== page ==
Italian MP Laura Boldrini (Youtube/Screenshot) (Youtube/Screenshot)
Laura Boldrini


Israeli Embassy in Rome outraged by Italian MP’s invite to Palestinian NGOs accused of terror ties.

By The Algemeiner

A row has broken out between the Israeli Embassy in Rome and a member of the Italian Chamber of Deputies over her invitation to two Palestinian NGOs, accused by Israel of ties with a terrorist organization, to address a parliamentary commission on human rights.

In a statement, the embassy said it was “shocked” by left-wing MP Laura Boldrini’s invitation to representatives of two Palestinian organizations — Al Haq and Addameer — that Israel maintains are front organizations for the Popular Front for the Liberation of Palestine (PFLP).

A Marxist and Arab nationalist organization pledged to Israel’s destruction as a sovereign state, the PFLP gained notoriety in the late 1960s and 1970s for hijacking commercial airliners, including a plane belonging to El Al, Israel’s national airline, in July 1968. The group is designated a terrorist organization by the US, the European Union, Australia, Canada and Japan.

In October, Israeli Defense Minister Benny Gantz included Al Haq and Addameer on a list of six Palestinian organizations proscribed as a result of their links to the PFLP.

Both Shawan Jabarin, Al Haq’s director, and Sarah Francis, Addameer’s representative, spoke via videoconference at Wednesday’s session of the Italian parliament’s Standing Committee on Human Rights in the World. Jabarin, who holds a past conviction for recruiting on behalf of the PFLP, was described as a “Jekyll and Hyde” character in a 2007 decision of the Israeli Supreme Court.

“In part of his activities, he is the director of a human rights organization, and in another part he is an activist in a terrorist organization which does not shy away from acts of murder and attempted murder which have nothing to do with rights, and on the contrary deny the most basic of all human rights … the right to life,” the court stated.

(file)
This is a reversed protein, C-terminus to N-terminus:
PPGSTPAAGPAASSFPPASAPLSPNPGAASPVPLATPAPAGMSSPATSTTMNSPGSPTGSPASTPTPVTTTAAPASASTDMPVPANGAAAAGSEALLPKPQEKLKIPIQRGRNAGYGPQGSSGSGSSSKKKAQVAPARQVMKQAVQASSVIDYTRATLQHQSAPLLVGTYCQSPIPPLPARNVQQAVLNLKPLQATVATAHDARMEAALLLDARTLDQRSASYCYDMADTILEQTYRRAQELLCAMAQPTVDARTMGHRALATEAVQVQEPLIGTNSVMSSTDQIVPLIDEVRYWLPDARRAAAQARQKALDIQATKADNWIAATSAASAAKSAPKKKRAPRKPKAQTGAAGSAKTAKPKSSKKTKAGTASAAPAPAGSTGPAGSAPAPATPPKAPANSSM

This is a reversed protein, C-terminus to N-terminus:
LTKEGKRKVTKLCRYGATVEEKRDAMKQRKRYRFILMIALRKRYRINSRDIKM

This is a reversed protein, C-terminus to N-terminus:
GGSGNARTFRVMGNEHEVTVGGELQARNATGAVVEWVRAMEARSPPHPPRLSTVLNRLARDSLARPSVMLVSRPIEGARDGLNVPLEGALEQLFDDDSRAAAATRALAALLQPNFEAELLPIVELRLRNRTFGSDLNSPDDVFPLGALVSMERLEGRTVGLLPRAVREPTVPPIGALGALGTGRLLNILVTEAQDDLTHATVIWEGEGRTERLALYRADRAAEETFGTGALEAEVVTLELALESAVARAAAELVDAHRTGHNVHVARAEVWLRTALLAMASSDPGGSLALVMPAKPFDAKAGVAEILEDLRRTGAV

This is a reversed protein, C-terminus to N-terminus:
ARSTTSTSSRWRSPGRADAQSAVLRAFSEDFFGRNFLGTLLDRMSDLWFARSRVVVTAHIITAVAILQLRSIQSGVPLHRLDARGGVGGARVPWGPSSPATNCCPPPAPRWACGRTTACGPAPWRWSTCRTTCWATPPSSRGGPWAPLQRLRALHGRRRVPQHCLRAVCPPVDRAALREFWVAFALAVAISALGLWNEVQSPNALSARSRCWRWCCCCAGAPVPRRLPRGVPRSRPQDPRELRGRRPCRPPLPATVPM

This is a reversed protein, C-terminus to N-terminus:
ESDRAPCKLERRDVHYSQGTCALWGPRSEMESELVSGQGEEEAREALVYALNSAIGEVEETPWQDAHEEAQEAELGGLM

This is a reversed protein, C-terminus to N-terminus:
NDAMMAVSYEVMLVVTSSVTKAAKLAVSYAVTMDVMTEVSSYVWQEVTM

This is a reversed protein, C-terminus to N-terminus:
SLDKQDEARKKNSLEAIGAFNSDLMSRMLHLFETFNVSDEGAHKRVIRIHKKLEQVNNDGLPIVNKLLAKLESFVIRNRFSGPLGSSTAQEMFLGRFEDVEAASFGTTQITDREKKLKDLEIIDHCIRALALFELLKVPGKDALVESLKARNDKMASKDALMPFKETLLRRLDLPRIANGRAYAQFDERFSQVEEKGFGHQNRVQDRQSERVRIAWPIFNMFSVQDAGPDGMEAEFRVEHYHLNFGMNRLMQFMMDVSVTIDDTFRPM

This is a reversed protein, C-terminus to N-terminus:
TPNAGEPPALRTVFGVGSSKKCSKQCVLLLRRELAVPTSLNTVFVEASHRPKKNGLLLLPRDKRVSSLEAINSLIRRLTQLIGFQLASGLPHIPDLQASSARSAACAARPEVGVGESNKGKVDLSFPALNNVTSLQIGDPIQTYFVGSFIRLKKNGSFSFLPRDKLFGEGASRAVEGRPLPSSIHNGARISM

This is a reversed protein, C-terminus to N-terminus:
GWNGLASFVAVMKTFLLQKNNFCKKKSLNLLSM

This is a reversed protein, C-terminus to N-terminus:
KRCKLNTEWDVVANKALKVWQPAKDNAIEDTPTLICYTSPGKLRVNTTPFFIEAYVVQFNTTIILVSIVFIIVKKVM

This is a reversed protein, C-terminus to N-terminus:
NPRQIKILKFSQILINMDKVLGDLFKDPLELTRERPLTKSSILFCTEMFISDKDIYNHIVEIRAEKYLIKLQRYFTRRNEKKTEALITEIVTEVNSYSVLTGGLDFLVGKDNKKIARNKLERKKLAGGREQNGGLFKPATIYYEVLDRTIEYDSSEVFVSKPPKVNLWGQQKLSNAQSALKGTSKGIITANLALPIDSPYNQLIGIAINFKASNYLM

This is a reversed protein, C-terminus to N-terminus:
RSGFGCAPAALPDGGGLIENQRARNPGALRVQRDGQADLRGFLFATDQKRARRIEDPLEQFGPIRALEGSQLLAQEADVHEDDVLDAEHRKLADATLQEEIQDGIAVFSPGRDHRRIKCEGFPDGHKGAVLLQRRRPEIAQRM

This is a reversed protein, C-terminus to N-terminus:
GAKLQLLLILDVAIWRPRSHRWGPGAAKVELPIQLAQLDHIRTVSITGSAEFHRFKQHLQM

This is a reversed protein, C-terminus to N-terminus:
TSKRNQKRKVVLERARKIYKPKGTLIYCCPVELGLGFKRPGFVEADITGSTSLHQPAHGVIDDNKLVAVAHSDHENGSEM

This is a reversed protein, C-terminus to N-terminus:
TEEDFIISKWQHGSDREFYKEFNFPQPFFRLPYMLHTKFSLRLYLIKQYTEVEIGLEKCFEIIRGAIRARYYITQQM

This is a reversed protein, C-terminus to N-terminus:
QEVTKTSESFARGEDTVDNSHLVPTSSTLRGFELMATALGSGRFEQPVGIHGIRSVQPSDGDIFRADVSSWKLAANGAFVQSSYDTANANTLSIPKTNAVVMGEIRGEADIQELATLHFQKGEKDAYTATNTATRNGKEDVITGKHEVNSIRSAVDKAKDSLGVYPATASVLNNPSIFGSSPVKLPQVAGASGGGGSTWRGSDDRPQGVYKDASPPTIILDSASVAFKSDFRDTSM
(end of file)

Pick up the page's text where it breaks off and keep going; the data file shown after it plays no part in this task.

In its statement criticizing Boldrini’s invitation, the Israeli Embassy in Rome said it represented “a recognition of terrorism and completely contrasts with the expectation of the entire international community to dissuade and prevent terrorist organizations from operating from within civilian structures, and to prevent any form of financing that ends up in the hands of terrorist organizations.”

Boldrini — a representative of the Democratic Party and a former president of the Chamber of Deputies — pushed back against the criticism, insisting that the committee’s hearing had been “entirely legitimate.”

Israel’s allegations against Al Haq, Addameer and other Palestinian NGOs lacked “sufficient supporting documentation,” she added.

Boldrini’s invitation also met with strong criticism from rival Italian politicians. “Addameer and Al Haq’s ties with anti-Jewish terrorism are well known,” the conservative Lega Party said in a statement. “During the hearing, they defined the State of Israel as ‘racist’ and ‘colonial’ — unacceptable expressions.”

Andrea Delmastro — foreign affairs spokesperson for the right-wing Fratelli d’Italia (FDI) party — bemoaned the current state of Italian foreign policy, which he said “oscillates between brutal regimes like the Chinese one, dictatorial regimes like that of [Venezuela’s Nicolas] Maduro and international terrorism: we are beyond decency!”

“I appeal to the center-right forces in the government: stop them!” he said.